Thursday, May 10, 2012

We’ll see how this goes

Devin Rose has chimed in on some comments on Dr Kruger’s blog, and he also responded to my comment there on his own blog. (I last encountered Devin having a returned a twenty-dollar bill of his, which he sent in via a bitter anti-Protestant blog which shall remain un-named and un-linked, lest I find that I have again stepped in dog poo or something).

Now Devin says he has purchased the book and is going to begin reading it (no telling if he’ll make it through to the end). Given that the hardcover version of the book is $15.00 (probably $19.00 with shipping), I take this as a miraculous sign from the Lord that my decision to return Devin’s $20.00 was due to the Lord providentially working in his life.

It will be interesting to see if a person who’s perpetually asking the question “yeah, but whose interpretation?” can gain any insight from this work. 


  1. Hi John,

    My conviction is to always search for the truth, to keep digging, studying, praying, examining. I believe that the Truth is Jesus Christ, and I want to know him in truth.

    So while I'm Catholic, if I find that the Catholic claims are false and that there is another church/tradition/community that is closer to the truth, I will join that one.

    The canon is a crucial issue. I'm glad Dr. Kruger made this foray into the area. And...I saved some monies by getting the Kindle version, and got it "instantly!":

    God bless,

  2. Every cell in my body is convinced that Roman Catholic claims are not true.

    To be sure, they have a good, tightly-knit story. They have had a lot of time to work on it, and even today, there are lots of people devoted to changing the story as new historical facts are uncovered. (I know you've read Fortescue. Compare that with some of the more recent statements about the papacy, which reflect not only a softening of the language, but a genuine retreat on the "doctrine" of the papacy: See this statement by John Reumann:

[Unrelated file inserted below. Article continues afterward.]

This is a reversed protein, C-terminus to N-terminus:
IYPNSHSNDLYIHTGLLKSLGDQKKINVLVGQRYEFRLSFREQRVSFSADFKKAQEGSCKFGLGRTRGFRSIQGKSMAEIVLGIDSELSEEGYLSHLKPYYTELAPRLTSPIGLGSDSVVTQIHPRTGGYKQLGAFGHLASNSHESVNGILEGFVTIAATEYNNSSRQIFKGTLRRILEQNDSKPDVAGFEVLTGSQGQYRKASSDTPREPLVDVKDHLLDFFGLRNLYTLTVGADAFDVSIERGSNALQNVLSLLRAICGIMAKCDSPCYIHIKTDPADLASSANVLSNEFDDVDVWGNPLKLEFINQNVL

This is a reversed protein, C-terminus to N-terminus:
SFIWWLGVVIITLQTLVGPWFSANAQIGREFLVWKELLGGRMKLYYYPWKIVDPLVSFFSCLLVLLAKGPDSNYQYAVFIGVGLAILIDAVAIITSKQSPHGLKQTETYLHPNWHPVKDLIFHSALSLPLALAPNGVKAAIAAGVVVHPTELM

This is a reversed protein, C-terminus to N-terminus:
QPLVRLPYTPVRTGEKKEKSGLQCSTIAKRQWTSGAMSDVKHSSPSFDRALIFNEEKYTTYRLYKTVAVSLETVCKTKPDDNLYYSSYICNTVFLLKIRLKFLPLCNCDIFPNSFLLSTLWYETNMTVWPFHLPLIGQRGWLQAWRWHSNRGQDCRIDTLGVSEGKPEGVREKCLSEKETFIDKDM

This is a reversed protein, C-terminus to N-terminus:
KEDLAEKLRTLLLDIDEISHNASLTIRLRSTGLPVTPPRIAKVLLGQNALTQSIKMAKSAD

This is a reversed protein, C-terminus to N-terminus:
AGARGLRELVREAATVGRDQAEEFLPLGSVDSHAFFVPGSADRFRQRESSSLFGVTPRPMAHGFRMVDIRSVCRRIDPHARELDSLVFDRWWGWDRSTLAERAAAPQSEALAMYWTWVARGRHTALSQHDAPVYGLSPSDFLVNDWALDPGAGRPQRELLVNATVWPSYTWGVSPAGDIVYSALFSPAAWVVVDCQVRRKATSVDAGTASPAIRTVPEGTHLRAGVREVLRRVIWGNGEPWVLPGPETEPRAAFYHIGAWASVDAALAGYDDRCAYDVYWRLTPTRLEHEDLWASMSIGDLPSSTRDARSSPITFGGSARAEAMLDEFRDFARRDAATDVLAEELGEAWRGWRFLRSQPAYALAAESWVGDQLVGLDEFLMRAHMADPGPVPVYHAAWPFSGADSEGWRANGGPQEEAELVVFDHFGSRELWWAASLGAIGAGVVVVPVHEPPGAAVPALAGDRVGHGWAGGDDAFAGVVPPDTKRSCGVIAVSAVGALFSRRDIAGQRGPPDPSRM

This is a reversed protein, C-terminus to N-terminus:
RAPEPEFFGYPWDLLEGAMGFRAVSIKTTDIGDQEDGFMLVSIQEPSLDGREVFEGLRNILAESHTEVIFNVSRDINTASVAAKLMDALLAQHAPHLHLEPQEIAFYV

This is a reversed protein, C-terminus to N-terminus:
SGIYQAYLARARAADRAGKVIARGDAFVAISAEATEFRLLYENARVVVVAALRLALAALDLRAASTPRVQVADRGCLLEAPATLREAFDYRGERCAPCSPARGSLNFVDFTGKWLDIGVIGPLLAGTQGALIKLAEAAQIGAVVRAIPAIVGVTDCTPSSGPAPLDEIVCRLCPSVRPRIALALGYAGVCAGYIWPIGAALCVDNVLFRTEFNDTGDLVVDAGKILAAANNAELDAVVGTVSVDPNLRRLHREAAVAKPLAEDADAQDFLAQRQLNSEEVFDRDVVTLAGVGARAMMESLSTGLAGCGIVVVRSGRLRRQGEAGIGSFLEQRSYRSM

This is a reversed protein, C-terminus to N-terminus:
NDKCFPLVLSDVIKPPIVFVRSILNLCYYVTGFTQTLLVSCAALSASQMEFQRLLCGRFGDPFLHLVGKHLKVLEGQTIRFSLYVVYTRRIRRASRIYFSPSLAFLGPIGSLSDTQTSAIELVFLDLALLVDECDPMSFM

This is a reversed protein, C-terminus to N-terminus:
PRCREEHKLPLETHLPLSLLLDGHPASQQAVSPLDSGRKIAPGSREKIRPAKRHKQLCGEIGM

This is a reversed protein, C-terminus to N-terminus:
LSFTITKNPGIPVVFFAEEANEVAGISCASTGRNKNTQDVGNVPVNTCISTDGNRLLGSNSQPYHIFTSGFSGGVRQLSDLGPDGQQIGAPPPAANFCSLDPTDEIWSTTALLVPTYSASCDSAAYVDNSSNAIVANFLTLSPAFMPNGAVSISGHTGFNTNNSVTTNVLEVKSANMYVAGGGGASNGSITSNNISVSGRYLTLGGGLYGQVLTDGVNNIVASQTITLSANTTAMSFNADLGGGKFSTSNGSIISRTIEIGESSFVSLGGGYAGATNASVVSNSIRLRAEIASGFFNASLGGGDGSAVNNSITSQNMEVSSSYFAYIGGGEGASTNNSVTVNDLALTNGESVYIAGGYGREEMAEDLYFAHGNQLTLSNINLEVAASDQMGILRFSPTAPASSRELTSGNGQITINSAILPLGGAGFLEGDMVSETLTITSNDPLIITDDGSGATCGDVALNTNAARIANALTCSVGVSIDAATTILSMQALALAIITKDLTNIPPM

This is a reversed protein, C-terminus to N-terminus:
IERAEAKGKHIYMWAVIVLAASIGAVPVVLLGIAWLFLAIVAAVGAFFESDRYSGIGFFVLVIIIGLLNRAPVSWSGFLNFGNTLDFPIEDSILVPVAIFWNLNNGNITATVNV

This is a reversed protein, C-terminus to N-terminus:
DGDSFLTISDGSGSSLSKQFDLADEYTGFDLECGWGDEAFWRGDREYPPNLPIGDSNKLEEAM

Biblical and patristic studies make clear that historically a gap occurs at the point where it has been claimed “the apostles were careful to appoint successors in” what is called “this hierarchically constituted society,” specifically “those who were made bishops by the apostles . . .,” an episcopate with an “unbroken succession going back to the beginning.” [64] For that, evidence is lacking, quite apart from the problem that the monepiscopacy replaced presbyterial governance in Rome only in the mid-or late second century.[65] It has been noted above how recent treatments conclude that in the New Testament no successor for Peter is indicated.

    Check the footnotes on this one.

    And consider, if Roman claims are not true, then all you're left with is what's left.